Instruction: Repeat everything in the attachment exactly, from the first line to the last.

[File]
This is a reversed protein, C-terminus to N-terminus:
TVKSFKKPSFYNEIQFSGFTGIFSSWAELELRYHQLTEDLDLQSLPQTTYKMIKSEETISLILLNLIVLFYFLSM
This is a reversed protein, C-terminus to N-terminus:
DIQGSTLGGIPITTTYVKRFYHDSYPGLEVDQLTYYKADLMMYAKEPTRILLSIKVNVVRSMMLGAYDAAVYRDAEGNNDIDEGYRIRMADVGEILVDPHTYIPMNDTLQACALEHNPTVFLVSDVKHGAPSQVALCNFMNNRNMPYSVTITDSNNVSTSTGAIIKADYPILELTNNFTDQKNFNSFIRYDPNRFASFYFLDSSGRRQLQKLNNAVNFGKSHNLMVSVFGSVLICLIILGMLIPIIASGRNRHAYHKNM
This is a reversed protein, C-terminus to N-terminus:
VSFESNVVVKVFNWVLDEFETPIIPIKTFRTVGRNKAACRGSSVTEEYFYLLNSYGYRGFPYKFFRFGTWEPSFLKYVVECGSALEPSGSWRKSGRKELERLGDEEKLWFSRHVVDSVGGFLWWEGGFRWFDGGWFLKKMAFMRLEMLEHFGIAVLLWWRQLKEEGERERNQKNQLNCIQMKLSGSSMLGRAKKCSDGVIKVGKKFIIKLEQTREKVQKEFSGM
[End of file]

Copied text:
This is a reversed protein, C-terminus to N-terminus:
TVKSFKKPSFYNEIQFSGFTGIFSSWAELELRYHQLTEDLDLQSLPQTTYKMIKSEETISLILLNLIVLFYFLSM
This is a reversed protein, C-terminus to N-terminus:
DIQGSTLGGIPITTTYVKRFYHDSYPGLEVDQLTYYKADLMMYAKEPTRILLSIKVNVVRSMMLGAYDAAVYRDAEGNNDIDEGYRIRMADVGEILVDPHTYIPMNDTLQACALEHNPTVFLVSDVKHGAPSQVALCNFMNNRNMPYSVTITDSNNVSTSTGAIIKADYPILELTNNFTDQKNFNSFIRYDPNRFASFYFLDSSGRRQLQKLNNAVNFGKSHNLMVSVFGSVLICLIILGMLIPIIASGRNRHAYHKNM
This is a reversed protein, C-terminus to N-terminus:
VSFESNVVVKVFNWVLDEFETPIIPIKTFRTVGRNKAACRGSSVTEEYFYLLNSYGYRGFPYKFFRFGTWEPSFLKYVVECGSALEPSGSWRKSGRKELERLGDEEKLWFSRHVVDSVGGFLWWEGGFRWFDGGWFLKKMAFMRLEMLEHFGIAVLLWWRQLKEEGERERNQKNQLNCIQMKLSGSSMLGRAKKCSDGVIKVGKKFIIKLEQTREKVQKEFSGM